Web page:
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This book offers the first comprehensive scholarly analysis of the current meaning and scope of military necessity – a key concept in the international legal framework for the protection of cultural heritage during armed conflicts since the adoption of the 1954 Hague Convention. Academic discussions commonly view military necessity uniquely through the lens of international humanitarian or international criminal law. In her book, Berenika Drazewska presents a more comprehensive perspective, examining developments across various strands of international law arisen since 1954. This novel approach demonstrates how international cultural heritage law affords a particularly strict meaning to military necessity. As a result, the relative waiver will only be available to belligerents very rarely, in truly extraordinary circumstances.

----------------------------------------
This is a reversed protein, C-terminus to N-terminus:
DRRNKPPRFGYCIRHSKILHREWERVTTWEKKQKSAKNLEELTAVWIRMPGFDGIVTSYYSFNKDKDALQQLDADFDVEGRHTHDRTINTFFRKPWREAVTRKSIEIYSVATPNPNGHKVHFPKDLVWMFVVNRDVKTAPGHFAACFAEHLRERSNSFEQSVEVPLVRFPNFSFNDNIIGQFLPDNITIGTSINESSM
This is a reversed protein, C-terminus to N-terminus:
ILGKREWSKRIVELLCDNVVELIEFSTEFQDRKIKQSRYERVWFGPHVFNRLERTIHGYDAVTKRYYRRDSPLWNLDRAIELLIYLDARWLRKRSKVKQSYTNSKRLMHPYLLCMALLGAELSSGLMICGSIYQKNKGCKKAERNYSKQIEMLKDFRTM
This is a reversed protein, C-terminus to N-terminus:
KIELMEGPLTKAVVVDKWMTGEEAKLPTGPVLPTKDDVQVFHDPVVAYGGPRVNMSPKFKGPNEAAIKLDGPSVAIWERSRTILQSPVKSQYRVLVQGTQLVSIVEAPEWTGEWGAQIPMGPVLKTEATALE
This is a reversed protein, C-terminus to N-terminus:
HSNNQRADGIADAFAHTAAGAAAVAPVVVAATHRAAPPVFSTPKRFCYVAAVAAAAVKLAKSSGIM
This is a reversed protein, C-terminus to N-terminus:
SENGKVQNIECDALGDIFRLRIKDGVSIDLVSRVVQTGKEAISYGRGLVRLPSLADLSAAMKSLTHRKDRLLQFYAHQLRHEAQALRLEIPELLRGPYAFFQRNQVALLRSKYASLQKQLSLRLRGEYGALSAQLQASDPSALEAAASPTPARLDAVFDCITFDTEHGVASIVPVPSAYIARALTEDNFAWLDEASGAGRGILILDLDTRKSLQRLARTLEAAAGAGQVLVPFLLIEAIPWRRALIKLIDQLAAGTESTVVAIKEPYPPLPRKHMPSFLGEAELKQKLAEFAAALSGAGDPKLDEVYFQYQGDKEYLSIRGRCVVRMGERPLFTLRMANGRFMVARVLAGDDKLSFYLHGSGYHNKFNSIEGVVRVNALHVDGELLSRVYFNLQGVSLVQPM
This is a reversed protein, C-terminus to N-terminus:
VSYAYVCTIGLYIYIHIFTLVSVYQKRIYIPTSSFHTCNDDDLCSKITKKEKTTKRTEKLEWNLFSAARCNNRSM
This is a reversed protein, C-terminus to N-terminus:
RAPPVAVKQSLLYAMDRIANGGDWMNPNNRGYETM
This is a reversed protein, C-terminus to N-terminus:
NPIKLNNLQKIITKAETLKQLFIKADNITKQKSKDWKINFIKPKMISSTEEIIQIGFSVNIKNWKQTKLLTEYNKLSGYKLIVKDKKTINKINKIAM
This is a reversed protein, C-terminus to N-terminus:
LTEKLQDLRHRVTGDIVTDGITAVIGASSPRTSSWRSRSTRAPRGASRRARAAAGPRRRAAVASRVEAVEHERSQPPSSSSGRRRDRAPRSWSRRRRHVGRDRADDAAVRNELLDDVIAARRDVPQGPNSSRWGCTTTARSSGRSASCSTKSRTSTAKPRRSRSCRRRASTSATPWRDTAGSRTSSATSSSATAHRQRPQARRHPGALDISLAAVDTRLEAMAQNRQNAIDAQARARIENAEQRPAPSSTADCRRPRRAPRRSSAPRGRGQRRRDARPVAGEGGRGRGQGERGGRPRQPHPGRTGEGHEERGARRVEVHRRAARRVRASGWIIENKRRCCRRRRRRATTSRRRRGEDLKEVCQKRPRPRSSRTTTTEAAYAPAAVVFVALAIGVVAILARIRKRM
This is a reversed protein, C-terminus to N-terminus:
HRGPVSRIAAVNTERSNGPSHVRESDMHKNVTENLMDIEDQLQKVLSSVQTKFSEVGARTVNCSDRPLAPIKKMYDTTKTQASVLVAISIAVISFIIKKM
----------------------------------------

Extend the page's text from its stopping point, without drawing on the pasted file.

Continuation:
Drazewska’s Military Necessity in International Cultural Heritage Law engages a significant issue in this rapidly evolving field of international law, the inclusion of necessity in regulation of the protection of cultural heritage during armed conflict after 1945. Its very inclusion was viewed as a major concession, which is only multiplied because of the difficulties of its application on the ground. This thorny issue has come to the fore again with large-scale cultural losses inflicted during recent armed conflicts. Elegantly written and scholarly in its approach, this book places this question and possible answers to it within the broader sweep of international law and recent developments not only in international humanitarian law, but state responsibility, international criminal law and international criminal law. It offers a significant and timely reexamination and reconceptualization of this important topic.